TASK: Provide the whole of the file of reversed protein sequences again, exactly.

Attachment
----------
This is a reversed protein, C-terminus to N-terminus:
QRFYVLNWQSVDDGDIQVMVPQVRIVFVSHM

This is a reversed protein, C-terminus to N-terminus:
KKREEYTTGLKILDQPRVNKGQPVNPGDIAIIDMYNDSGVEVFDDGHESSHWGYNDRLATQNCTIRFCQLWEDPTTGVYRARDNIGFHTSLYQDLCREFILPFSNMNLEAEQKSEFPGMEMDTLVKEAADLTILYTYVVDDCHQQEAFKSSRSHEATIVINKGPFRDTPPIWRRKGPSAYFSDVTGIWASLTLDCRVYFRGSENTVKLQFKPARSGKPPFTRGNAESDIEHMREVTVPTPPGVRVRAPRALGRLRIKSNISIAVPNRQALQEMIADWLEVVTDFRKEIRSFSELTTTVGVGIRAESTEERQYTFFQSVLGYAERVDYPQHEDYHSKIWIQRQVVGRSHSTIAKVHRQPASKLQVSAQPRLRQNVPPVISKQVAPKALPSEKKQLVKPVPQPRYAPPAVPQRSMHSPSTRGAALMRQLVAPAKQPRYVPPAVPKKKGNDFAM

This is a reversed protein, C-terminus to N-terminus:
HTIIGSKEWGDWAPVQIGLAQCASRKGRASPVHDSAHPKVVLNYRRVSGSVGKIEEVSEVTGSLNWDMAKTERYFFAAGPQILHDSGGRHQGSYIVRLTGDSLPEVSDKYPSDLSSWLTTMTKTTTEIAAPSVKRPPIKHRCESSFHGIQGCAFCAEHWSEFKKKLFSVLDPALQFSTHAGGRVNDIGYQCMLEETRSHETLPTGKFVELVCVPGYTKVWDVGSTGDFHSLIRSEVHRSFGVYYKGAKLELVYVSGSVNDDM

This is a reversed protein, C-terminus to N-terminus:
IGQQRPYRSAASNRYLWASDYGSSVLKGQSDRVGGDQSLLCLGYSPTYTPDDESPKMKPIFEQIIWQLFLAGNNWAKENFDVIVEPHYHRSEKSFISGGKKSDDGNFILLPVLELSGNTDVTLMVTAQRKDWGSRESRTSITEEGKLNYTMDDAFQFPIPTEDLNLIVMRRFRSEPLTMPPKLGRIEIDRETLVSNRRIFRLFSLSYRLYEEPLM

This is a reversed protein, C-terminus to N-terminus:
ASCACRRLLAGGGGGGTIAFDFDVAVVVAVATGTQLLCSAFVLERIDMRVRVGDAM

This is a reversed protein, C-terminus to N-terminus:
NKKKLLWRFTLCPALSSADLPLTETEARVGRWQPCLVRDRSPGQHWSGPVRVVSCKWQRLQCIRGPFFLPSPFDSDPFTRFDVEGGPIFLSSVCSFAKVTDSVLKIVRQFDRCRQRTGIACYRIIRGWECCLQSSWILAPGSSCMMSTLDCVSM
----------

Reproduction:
This is a reversed protein, C-terminus to N-terminus:
QRFYVLNWQSVDDGDIQVMVPQVRIVFVSHM

This is a reversed protein, C-terminus to N-terminus:
KKREEYTTGLKILDQPRVNKGQPVNPGDIAIIDMYNDSGVEVFDDGHESSHWGYNDRLATQNCTIRFCQLWEDPTTGVYRARDNIGFHTSLYQDLCREFILPFSNMNLEAEQKSEFPGMEMDTLVKEAADLTILYTYVVDDCHQQEAFKSSRSHEATIVINKGPFRDTPPIWRRKGPSAYFSDVTGIWASLTLDCRVYFRGSENTVKLQFKPARSGKPPFTRGNAESDIEHMREVTVPTPPGVRVRAPRALGRLRIKSNISIAVPNRQALQEMIADWLEVVTDFRKEIRSFSELTTTVGVGIRAESTEERQYTFFQSVLGYAERVDYPQHEDYHSKIWIQRQVVGRSHSTIAKVHRQPASKLQVSAQPRLRQNVPPVISKQVAPKALPSEKKQLVKPVPQPRYAPPAVPQRSMHSPSTRGAALMRQLVAPAKQPRYVPPAVPKKKGNDFAM

This is a reversed protein, C-terminus to N-terminus:
HTIIGSKEWGDWAPVQIGLAQCASRKGRASPVHDSAHPKVVLNYRRVSGSVGKIEEVSEVTGSLNWDMAKTERYFFAAGPQILHDSGGRHQGSYIVRLTGDSLPEVSDKYPSDLSSWLTTMTKTTTEIAAPSVKRPPIKHRCESSFHGIQGCAFCAEHWSEFKKKLFSVLDPALQFSTHAGGRVNDIGYQCMLEETRSHETLPTGKFVELVCVPGYTKVWDVGSTGDFHSLIRSEVHRSFGVYYKGAKLELVYVSGSVNDDM

This is a reversed protein, C-terminus to N-terminus:
IGQQRPYRSAASNRYLWASDYGSSVLKGQSDRVGGDQSLLCLGYSPTYTPDDESPKMKPIFEQIIWQLFLAGNNWAKENFDVIVEPHYHRSEKSFISGGKKSDDGNFILLPVLELSGNTDVTLMVTAQRKDWGSRESRTSITEEGKLNYTMDDAFQFPIPTEDLNLIVMRRFRSEPLTMPPKLGRIEIDRETLVSNRRIFRLFSLSYRLYEEPLM

This is a reversed protein, C-terminus to N-terminus:
ASCACRRLLAGGGGGGTIAFDFDVAVVVAVATGTQLLCSAFVLERIDMRVRVGDAM

This is a reversed protein, C-terminus to N-terminus:
NKKKLLWRFTLCPALSSADLPLTETEARVGRWQPCLVRDRSPGQHWSGPVRVVSCKWQRLQCIRGPFFLPSPFDSDPFTRFDVEGGPIFLSSVCSFAKVTDSVLKIVRQFDRCRQRTGIACYRIIRGWECCLQSSWILAPGSSCMMSTLDCVSM